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Hi Esther - When I use the stretchsit cushion in my car, the stretch part feels good - but I feel too pushed forward from the cushion and then need to tilt my seat back to feel comfortable.  If I do that, my head is nowhere near the head rest, which I read in one of your posts isn't safe.  So I have replaced the stretchsit cushion with a towel stuffed through the headrest as shown in your book.  This is better than nothing but doesn't give a lot of traction.  My car seats are not leather but some kind of leather-like imitation, smooth material.  I already had the stretchsit cushion hanging down as far as the strap would allow.  Do you have any other suggestions?  Since I spend so much time in my car, I would like to make it optimal for stretchsitting.  Thanks!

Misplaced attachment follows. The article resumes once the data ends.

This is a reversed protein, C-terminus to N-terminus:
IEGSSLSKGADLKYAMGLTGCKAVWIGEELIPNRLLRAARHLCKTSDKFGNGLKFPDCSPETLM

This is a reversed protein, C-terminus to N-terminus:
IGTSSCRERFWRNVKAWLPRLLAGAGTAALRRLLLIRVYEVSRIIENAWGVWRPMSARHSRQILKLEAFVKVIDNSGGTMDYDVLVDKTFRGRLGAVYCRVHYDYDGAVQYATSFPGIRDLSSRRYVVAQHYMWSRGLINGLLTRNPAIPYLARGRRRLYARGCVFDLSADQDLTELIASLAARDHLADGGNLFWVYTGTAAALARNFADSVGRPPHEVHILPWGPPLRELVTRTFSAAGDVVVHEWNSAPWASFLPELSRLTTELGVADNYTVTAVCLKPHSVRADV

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I'm pretty sure you need to place the Stretchsit cushion lower down. I happen to remember the curves in your back and I think you have it placed right behind the high point of your thoracic kyphosis (the outward curve in your thoracic spine that complements the inward curve of your lumbar spine.) The Stretchsit cushion is quite thin, but at the high point of your thoracic curve any thickness is probably more than you want. Don't worry about the cushion going somewhat into your lumbar curve - the key thing is to get some part of your back hooked to the cushion to give you the upward lift your body likes and needs.